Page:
Wednesday, February 1, 2012

Photographing the Ocean: Joseph Tepper (CAS '14)


Joseph Tepper (CAS '14) is an ocean-loving, adventure-seeking A&S undergrad and underwater photographer. He is also the assistant editor at, a popular underwater imaging website, and Scuba Diver- Through the Lens, the world's only underwater photo magazine. Since his first dive at the ripe age of ten years, he has fallen in love with exploring the underwater world and capturing his dives with beautiful images. In fact, last year, Tepper was honored by the 2011 38th Festival of Underwater Images Marseille as the recipient of the Our World Underwater Scholarship Society Prize.

This fearless diver has seen a lot down there--sting rays, sharks, and even penguins! Just take a look at some of his photographs...




Pretty cool huh? Well, we knew you'd think so--so, we contacted him and asked him a few questions. In the Q&A below, we talk to Tepper about the diving experience and what his time at NYU has been like so far:

You’ve stated before that you first started diving at age ten. When/where was your most memorable/life-changing dive?

While I have accrued more than 1,000 dives in the last ten years, one of the most special remains the first time I strapped the tank on my back and jumped in the ocean. Only ten years old, I was on vacation with my family in Hawaii where I saw a handful of people learning to dive in the resort pool. When I had tired of holding my breath and diving down 12 feet to say “hi” to the neaveau divers, I tried signing up for a lesson of my own, only to discover I was two years too young. Luckily, my devoted mother and accomplice convinced the staff that I was actually 12 years old who happened to be 4-feet tall and weighing in at 95 pounds soaking wet (which I soon would be). Wading into the water off the hotel beach I remember feeling the weight of the 50-pound tank on my back disappear and thinking, “see, this wasn’t such a bad idea after all.” It was only after crawling hands and knees back onto the shore after my first dive that I realized two things—diving in the ocean was much better than watching people in the pool, and I was ready for a growth spurt.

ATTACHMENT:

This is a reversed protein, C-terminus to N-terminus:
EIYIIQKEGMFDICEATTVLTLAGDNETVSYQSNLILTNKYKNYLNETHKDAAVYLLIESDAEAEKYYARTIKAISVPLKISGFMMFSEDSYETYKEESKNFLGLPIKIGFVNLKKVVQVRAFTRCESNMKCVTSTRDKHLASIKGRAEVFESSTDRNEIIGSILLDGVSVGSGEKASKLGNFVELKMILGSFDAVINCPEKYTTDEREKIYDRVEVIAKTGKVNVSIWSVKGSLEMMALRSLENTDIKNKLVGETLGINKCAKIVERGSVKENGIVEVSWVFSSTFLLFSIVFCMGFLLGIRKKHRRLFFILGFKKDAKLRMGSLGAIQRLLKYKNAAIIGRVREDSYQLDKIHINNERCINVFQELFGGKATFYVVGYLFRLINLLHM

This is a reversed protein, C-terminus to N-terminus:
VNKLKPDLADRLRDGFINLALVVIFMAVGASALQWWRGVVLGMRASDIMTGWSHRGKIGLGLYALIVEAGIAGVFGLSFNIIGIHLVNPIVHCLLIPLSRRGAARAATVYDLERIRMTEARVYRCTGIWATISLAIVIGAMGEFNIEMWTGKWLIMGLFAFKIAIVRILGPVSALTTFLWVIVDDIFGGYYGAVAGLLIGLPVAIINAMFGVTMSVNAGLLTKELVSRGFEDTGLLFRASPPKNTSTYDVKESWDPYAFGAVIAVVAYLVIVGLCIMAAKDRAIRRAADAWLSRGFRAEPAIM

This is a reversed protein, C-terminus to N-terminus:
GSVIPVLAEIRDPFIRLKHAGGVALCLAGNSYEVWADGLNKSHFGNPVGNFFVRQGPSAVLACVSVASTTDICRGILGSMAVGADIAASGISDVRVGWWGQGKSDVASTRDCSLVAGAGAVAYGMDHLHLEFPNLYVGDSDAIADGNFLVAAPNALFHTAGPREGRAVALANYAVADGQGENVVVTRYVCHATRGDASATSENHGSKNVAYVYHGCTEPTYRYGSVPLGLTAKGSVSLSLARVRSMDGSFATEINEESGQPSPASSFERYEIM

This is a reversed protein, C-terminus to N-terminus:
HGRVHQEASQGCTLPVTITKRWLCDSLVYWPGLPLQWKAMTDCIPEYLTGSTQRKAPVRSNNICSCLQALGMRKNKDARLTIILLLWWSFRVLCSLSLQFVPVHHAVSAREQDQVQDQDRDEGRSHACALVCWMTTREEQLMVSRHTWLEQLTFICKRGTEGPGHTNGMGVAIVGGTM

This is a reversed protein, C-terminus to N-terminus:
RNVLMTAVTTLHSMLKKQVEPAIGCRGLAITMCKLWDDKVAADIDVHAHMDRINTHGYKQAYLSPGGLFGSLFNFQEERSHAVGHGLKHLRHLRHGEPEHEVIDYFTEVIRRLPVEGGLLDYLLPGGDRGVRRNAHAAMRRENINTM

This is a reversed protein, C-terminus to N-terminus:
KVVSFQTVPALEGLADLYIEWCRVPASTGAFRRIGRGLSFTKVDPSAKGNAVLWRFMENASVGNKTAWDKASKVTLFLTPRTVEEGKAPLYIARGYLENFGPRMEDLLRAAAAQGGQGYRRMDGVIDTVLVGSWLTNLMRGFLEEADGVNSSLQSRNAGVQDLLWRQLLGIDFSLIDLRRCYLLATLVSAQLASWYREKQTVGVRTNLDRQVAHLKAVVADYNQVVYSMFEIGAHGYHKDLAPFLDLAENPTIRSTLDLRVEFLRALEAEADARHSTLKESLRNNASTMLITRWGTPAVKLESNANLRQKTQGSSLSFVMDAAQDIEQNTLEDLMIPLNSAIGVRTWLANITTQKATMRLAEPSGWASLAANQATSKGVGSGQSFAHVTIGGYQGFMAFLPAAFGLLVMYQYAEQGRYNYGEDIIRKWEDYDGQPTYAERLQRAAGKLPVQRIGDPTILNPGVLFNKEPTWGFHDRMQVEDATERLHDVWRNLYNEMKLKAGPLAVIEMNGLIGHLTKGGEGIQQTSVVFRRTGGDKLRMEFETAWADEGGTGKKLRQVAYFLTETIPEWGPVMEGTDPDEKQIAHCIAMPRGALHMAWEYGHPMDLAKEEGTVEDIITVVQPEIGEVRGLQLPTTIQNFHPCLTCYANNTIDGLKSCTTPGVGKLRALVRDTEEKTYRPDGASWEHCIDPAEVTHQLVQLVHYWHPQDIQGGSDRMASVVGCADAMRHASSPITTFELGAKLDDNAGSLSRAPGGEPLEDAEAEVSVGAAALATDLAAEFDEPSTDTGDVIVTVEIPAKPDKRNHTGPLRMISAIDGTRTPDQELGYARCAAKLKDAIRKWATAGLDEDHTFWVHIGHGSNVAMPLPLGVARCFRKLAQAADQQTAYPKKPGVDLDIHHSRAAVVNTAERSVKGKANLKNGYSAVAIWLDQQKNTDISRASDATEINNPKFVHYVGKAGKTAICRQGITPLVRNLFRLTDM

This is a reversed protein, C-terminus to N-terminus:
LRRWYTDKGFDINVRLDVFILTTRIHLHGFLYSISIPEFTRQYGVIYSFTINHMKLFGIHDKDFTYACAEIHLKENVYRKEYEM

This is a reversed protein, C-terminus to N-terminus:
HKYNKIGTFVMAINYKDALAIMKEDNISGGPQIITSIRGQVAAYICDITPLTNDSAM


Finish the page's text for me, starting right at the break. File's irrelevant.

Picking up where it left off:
Have you ever been in a dangerous situation underwater?

tepper%20image%20manta.jpgDespite fears of sharks, claustrophobia and the lochness monster, diving is a very safe pastime—sharks rarely bite divers, the ocean is surprisingly open and we’re still waiting to hear from “locky.” What people may look at as dangerous underwater – getting caught up in a feeding frenzy of sharks or fast moving current, for example – photographers see as prime shooting opportunities. It is safe to say that, in general, what separates photographers from the average observer is the gut-wrenching urge to run towards danger to get that one shot.

When did you become interested in photography, and how has it changed the diving experience for you?